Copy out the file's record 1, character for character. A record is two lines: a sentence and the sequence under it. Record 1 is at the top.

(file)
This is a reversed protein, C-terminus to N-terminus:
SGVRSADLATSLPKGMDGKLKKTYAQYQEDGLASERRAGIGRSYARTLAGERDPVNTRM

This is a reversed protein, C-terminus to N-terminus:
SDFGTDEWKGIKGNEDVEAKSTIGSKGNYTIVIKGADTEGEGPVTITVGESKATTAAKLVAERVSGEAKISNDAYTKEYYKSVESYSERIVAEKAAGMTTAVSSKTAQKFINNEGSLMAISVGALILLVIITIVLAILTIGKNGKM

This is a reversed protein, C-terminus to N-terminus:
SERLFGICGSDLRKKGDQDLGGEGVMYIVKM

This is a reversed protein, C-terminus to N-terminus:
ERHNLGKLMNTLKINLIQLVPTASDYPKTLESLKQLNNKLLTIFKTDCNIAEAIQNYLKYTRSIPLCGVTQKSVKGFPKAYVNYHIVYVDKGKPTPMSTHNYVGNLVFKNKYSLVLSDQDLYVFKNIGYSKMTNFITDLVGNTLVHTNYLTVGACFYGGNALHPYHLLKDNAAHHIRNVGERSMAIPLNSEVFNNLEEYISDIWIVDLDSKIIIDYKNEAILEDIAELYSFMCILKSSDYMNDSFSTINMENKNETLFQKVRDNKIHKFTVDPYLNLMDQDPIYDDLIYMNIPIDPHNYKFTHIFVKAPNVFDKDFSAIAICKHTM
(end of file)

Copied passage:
This is a reversed protein, C-terminus to N-terminus:
SGVRSADLATSLPKGMDGKLKKTYAQYQEDGLASERRAGIGRSYARTLAGERDPVNTRM